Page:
The basics of content marketing

Content marketingContent marketing is a buzzword that seems to have taken over the world! There are two main reason for this. Firstly, the demise of traditional media: newspaper, book and magazine publishers, as well as radio and television, have seen their advertising revenues dwindle. Many have gone out of business or running for years in the red. Secondly, there has been a blurring between content producer and content consumer thanks to social media becoming part of mass culture.  Following the wise saying “if you cannot beat them join them”, advertising and marketing agencies embraced the new content producer: the consumer. But although this paradigm shift was impressive when it happened, it is less so nowadays.  Today we live in content deluge. There is so much content available that it clutters almost every interaction between businesses and their customers.

Content marketing has to be redefined in very specific terms if it is ever going to bring return on investment. What content is appropriate for which target publics? When should the organisation publish and engage? How can marketing executives prioritise actions in their strategy? A simple, but very powerful, model is the one shown in the graph.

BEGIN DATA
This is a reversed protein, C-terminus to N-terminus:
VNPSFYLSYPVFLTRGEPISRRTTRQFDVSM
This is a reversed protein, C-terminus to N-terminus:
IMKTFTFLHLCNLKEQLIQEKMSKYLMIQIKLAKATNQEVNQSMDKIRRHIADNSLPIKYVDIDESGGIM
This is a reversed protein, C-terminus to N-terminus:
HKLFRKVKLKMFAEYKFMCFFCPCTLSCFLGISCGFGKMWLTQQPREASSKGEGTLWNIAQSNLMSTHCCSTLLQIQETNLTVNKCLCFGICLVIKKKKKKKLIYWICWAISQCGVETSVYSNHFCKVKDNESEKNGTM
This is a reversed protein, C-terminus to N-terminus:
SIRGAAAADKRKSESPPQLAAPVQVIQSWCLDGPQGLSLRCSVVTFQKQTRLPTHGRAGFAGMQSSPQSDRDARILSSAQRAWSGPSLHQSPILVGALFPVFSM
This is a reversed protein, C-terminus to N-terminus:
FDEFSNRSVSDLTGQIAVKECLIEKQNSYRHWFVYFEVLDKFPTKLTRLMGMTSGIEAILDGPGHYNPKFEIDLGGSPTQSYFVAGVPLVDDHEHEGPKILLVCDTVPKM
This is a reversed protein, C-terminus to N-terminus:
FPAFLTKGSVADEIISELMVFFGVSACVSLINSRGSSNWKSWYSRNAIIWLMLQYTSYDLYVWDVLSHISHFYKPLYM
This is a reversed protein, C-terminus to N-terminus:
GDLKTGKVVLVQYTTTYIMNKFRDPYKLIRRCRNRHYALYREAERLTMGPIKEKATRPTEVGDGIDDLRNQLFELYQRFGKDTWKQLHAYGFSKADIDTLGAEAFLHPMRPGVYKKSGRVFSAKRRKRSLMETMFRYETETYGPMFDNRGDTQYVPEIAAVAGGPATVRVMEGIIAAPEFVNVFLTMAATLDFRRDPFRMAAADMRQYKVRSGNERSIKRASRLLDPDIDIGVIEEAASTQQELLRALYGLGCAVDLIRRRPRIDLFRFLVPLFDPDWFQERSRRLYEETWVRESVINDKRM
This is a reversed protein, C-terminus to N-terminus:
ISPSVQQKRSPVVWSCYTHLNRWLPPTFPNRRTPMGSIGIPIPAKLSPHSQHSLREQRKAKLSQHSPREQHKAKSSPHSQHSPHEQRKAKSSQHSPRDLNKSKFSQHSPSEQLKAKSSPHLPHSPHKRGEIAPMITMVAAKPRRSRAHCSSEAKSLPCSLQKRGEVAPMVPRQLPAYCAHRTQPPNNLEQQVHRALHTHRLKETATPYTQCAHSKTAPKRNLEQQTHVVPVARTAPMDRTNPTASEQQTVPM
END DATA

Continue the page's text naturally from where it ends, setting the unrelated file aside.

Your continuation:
I have put content right in the middle because this is where any content marketing campaign should begin. Content can be of three categories: own, curated and contributing. Own content encompasses a suite of formats such as webinars, white papers, presentations, videos, infographics, etc. that the organisation develops across its own channels in order to engage with their customers on the basis of the “4E Model” (“Educate”, “Engage”, “Excite”, “Evangelise”). Curated content is content produced by others which is relevant to the organisation and the organisation adopts it and re-publishes it in its communication channels. Contributing content is any contribution the organisation makes in other’s content; e.g. comments in influencers’ blogs. Together these three categories of content drive social engagement, create inbound links to the organisation’s website, and thus drive SEO.

Once the organisation has a good publication calendar in place, and social engagement and SEO have began to kick in, then it is the right time to expand in actions such as PR, Paid media, Offline (e.g. events) and Email campaigns.

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